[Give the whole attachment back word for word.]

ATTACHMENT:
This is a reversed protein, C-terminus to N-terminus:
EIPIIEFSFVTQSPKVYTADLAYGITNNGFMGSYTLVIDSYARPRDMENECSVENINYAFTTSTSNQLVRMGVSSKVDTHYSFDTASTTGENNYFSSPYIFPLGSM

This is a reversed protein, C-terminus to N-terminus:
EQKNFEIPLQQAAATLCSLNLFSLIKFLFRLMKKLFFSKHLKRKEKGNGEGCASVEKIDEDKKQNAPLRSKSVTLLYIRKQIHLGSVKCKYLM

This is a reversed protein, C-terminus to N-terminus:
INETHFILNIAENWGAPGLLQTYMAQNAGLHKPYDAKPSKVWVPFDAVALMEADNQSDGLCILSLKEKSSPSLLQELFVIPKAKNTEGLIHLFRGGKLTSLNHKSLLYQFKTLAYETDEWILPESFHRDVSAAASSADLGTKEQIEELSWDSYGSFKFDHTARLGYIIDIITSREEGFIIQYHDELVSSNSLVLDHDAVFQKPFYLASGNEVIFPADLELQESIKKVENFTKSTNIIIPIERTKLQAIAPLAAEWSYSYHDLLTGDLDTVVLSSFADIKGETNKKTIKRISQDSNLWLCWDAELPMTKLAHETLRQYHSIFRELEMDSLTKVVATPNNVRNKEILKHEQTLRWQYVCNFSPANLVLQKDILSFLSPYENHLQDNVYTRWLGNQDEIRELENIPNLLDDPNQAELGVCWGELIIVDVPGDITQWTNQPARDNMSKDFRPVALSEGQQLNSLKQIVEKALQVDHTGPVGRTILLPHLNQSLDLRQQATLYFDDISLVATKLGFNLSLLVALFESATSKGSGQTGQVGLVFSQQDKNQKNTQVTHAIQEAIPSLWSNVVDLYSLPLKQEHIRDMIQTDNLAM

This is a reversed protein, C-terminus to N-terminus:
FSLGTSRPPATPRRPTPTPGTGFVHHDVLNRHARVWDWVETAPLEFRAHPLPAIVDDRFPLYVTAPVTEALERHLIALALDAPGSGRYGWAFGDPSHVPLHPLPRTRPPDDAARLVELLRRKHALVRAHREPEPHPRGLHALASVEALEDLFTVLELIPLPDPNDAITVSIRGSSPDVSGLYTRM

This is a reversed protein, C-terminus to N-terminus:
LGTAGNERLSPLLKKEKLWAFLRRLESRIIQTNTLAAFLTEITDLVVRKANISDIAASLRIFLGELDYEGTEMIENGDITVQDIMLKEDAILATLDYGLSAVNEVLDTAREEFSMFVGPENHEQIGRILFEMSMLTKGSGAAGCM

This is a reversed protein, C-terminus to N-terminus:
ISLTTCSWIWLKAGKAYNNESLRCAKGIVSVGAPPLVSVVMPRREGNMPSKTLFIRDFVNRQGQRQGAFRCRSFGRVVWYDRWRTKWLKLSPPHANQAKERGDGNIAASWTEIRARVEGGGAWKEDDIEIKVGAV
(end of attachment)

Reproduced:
This is a reversed protein, C-terminus to N-terminus:
EIPIIEFSFVTQSPKVYTADLAYGITNNGFMGSYTLVIDSYARPRDMENECSVENINYAFTTSTSNQLVRMGVSSKVDTHYSFDTASTTGENNYFSSPYIFPLGSM

This is a reversed protein, C-terminus to N-terminus:
EQKNFEIPLQQAAATLCSLNLFSLIKFLFRLMKKLFFSKHLKRKEKGNGEGCASVEKIDEDKKQNAPLRSKSVTLLYIRKQIHLGSVKCKYLM

This is a reversed protein, C-terminus to N-terminus:
INETHFILNIAENWGAPGLLQTYMAQNAGLHKPYDAKPSKVWVPFDAVALMEADNQSDGLCILSLKEKSSPSLLQELFVIPKAKNTEGLIHLFRGGKLTSLNHKSLLYQFKTLAYETDEWILPESFHRDVSAAASSADLGTKEQIEELSWDSYGSFKFDHTARLGYIIDIITSREEGFIIQYHDELVSSNSLVLDHDAVFQKPFYLASGNEVIFPADLELQESIKKVENFTKSTNIIIPIERTKLQAIAPLAAEWSYSYHDLLTGDLDTVVLSSFADIKGETNKKTIKRISQDSNLWLCWDAELPMTKLAHETLRQYHSIFRELEMDSLTKVVATPNNVRNKEILKHEQTLRWQYVCNFSPANLVLQKDILSFLSPYENHLQDNVYTRWLGNQDEIRELENIPNLLDDPNQAELGVCWGELIIVDVPGDITQWTNQPARDNMSKDFRPVALSEGQQLNSLKQIVEKALQVDHTGPVGRTILLPHLNQSLDLRQQATLYFDDISLVATKLGFNLSLLVALFESATSKGSGQTGQVGLVFSQQDKNQKNTQVTHAIQEAIPSLWSNVVDLYSLPLKQEHIRDMIQTDNLAM

This is a reversed protein, C-terminus to N-terminus:
FSLGTSRPPATPRRPTPTPGTGFVHHDVLNRHARVWDWVETAPLEFRAHPLPAIVDDRFPLYVTAPVTEALERHLIALALDAPGSGRYGWAFGDPSHVPLHPLPRTRPPDDAARLVELLRRKHALVRAHREPEPHPRGLHALASVEALEDLFTVLELIPLPDPNDAITVSIRGSSPDVSGLYTRM

This is a reversed protein, C-terminus to N-terminus:
LGTAGNERLSPLLKKEKLWAFLRRLESRIIQTNTLAAFLTEITDLVVRKANISDIAASLRIFLGELDYEGTEMIENGDITVQDIMLKEDAILATLDYGLSAVNEVLDTAREEFSMFVGPENHEQIGRILFEMSMLTKGSGAAGCM

This is a reversed protein, C-terminus to N-terminus:
ISLTTCSWIWLKAGKAYNNESLRCAKGIVSVGAPPLVSVVMPRREGNMPSKTLFIRDFVNRQGQRQGAFRCRSFGRVVWYDRWRTKWLKLSPPHANQAKERGDGNIAASWTEIRARVEGGGAWKEDDIEIKVGAV